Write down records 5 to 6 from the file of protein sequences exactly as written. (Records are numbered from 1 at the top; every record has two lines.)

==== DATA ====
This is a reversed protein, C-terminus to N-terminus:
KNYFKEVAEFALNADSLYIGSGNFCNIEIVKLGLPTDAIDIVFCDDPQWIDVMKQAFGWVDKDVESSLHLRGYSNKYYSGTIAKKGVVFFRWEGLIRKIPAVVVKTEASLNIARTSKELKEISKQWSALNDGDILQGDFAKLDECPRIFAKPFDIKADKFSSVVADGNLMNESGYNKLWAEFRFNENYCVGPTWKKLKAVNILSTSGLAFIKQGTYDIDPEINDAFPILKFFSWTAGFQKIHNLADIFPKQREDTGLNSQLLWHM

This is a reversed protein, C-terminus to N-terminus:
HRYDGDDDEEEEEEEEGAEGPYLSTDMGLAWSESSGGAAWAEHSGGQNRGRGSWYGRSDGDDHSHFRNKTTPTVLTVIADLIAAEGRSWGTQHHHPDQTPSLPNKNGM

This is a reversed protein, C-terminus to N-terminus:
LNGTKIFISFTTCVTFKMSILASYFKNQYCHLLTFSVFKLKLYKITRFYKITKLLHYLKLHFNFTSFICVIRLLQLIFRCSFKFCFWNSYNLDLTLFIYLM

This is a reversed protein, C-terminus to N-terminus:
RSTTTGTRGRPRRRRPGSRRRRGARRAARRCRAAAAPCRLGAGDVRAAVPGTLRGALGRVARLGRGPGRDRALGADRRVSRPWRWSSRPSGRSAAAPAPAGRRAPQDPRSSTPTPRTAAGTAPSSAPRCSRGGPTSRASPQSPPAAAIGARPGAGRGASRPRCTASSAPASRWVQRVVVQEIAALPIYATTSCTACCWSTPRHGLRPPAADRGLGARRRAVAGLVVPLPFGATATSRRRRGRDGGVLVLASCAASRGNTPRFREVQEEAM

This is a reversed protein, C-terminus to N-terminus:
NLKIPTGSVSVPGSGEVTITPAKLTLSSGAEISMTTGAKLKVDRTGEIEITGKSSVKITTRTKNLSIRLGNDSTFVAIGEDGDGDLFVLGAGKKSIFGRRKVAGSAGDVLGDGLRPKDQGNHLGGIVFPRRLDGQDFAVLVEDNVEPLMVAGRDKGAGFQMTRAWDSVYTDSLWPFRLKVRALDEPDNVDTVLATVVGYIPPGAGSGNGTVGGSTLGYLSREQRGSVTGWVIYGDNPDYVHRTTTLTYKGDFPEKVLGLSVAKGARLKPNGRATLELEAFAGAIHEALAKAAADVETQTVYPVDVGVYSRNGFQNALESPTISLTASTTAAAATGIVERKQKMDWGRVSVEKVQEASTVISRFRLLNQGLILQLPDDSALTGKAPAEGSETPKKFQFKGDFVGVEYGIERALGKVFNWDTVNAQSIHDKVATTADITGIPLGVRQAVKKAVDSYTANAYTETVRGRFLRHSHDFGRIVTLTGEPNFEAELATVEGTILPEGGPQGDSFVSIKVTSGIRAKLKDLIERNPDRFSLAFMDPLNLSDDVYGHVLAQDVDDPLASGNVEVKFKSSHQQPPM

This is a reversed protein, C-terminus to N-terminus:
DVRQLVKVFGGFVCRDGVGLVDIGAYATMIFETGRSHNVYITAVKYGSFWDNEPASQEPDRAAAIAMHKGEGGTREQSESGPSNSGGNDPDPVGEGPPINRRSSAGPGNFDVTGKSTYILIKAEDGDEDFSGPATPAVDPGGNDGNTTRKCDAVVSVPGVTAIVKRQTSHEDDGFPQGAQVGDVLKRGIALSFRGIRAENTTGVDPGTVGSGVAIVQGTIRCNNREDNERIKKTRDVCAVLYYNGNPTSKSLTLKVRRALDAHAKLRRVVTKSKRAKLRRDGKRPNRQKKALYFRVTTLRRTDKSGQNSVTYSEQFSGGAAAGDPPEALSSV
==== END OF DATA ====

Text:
This is a reversed protein, C-terminus to N-terminus:
NLKIPTGSVSVPGSGEVTITPAKLTLSSGAEISMTTGAKLKVDRTGEIEITGKSSVKITTRTKNLSIRLGNDSTFVAIGEDGDGDLFVLGAGKKSIFGRRKVAGSAGDVLGDGLRPKDQGNHLGGIVFPRRLDGQDFAVLVEDNVEPLMVAGRDKGAGFQMTRAWDSVYTDSLWPFRLKVRALDEPDNVDTVLATVVGYIPPGAGSGNGTVGGSTLGYLSREQRGSVTGWVIYGDNPDYVHRTTTLTYKGDFPEKVLGLSVAKGARLKPNGRATLELEAFAGAIHEALAKAAADVETQTVYPVDVGVYSRNGFQNALESPTISLTASTTAAAATGIVERKQKMDWGRVSVEKVQEASTVISRFRLLNQGLILQLPDDSALTGKAPAEGSETPKKFQFKGDFVGVEYGIERALGKVFNWDTVNAQSIHDKVATTADITGIPLGVRQAVKKAVDSYTANAYTETVRGRFLRHSHDFGRIVTLTGEPNFEAELATVEGTILPEGGPQGDSFVSIKVTSGIRAKLKDLIERNPDRFSLAFMDPLNLSDDVYGHVLAQDVDDPLASGNVEVKFKSSHQQPPM

This is a reversed protein, C-terminus to N-terminus:
DVRQLVKVFGGFVCRDGVGLVDIGAYATMIFETGRSHNVYITAVKYGSFWDNEPASQEPDRAAAIAMHKGEGGTREQSESGPSNSGGNDPDPVGEGPPINRRSSAGPGNFDVTGKSTYILIKAEDGDEDFSGPATPAVDPGGNDGNTTRKCDAVVSVPGVTAIVKRQTSHEDDGFPQGAQVGDVLKRGIALSFRGIRAENTTGVDPGTVGSGVAIVQGTIRCNNREDNERIKKTRDVCAVLYYNGNPTSKSLTLKVRRALDAHAKLRRVVTKSKRAKLRRDGKRPNRQKKALYFRVTTLRRTDKSGQNSVTYSEQFSGGAAAGDPPEALSSV